MTBE Liability Issues Included in House Version of Energy Bill
Mayors Urged to Call on Congress to Reject Provision Granting Immunity for Fuel Additive
By Brett Rosenberg
September 8, 2003
The U.S. House and Senate conference committee will likely debate whether a proposed comprehensive energy bill will include an amendment limiting the liability of MTBE manufacturers in remediating contaminated sites. The House bill, H.R. 6, includes a liability provision while the Senate bill, S. 517, does not. H.R. 6 grants what is referred to as a safe harbor to MTBE manufacturers, giving them immunity from claims that the fuel additive is "defective in design or manufacture." MTBE, or methyl tertiary butyl ether, is a chemical additive used in gasoline to reduce harmful air emissions from motor vehicles; however, as underground storage tanks and pipelines leak into aquifers or gasoline enters surface water supplies, MTBE's extreme solubility allows for widespread contamination, even in miniscule amounts. One cup of MTBE, the amount contained in a gallon of reformulated gasoline, is enough to contaminate five million gallons of water. If approved and enacted, the amendment would essentially exempt companies that manufacture MTBE from paying the clean-up costs of MTBE-contaminated groundwater and surface water supplies a problem plaguing many municipal water systems.
During its annual meeting in Denver, the U.S. Conference of Mayors adopted a policy opposing limited liability for MTBE manufacturers, stating that such a provision would potentially pass undue costs and burdens on to local governments. In a letter to the Senate Energy and Natural Resources Committee leadership, the Conference of Mayors urged Senators Pete Dominici and Jeff Bingaman to oppose any amendment granting a safe harbor provision to MTBE manufacturers. In a recent memo, the Conference strongly requested that mayors call their Representatives and Senators and urge them to contact Energy Bill conferees to not include any provision or adopt any amendment providing such safe harbor for MTBE. In addition, a coalition of several water utilities has urged its members to support opposition to H.R. 6, indicating that consumers should not have to bear the costs of cleaning contamination ostensibly caused by MTBE manufacturers.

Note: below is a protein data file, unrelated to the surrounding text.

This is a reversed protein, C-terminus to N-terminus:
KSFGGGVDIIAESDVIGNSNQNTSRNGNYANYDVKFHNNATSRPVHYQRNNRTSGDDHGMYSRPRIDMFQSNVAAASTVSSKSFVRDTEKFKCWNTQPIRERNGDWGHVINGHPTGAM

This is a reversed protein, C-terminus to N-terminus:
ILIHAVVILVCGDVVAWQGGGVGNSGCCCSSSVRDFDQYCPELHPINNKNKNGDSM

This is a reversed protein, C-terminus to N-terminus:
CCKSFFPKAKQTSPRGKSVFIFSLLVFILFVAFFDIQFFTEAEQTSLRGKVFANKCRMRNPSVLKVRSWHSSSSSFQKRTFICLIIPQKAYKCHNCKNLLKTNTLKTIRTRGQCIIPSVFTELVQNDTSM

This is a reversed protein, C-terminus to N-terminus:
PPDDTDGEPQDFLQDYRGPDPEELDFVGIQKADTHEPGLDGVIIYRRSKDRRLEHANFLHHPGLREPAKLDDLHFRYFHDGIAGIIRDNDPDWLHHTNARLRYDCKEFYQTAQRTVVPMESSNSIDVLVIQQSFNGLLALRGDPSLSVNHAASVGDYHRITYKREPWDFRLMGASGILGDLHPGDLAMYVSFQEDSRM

1990 Amendments to the federal Clean Air Act required urban areas in nonattainment for ozone a key element of smog begin selling reformulated gasoline in 1995 to reduce harmful emissions. In states without ready ethanol supplies, MTBE initially appeared to be an effective means of supplying the oxygen content necessary to gasoline in order to reduce ozone formation. As evidence of its threat began to accumulate, several states banned MTBE's use as fuel additive, citing its harmful environmental effects - namely, its potential carcinogenic properties and negative impacts on water's taste and odor. Many other states are in the process of phasing out the use of the additive.
Current projections estimate that removing MTBE contamination from the nation's water supplies could approach $29 billion. At least 500 public drinking-water wells and 45,000 private wells across the country are contaminated, in addition to the approximately 140,000 underground storage tanks still leaking gasoline containing the additive.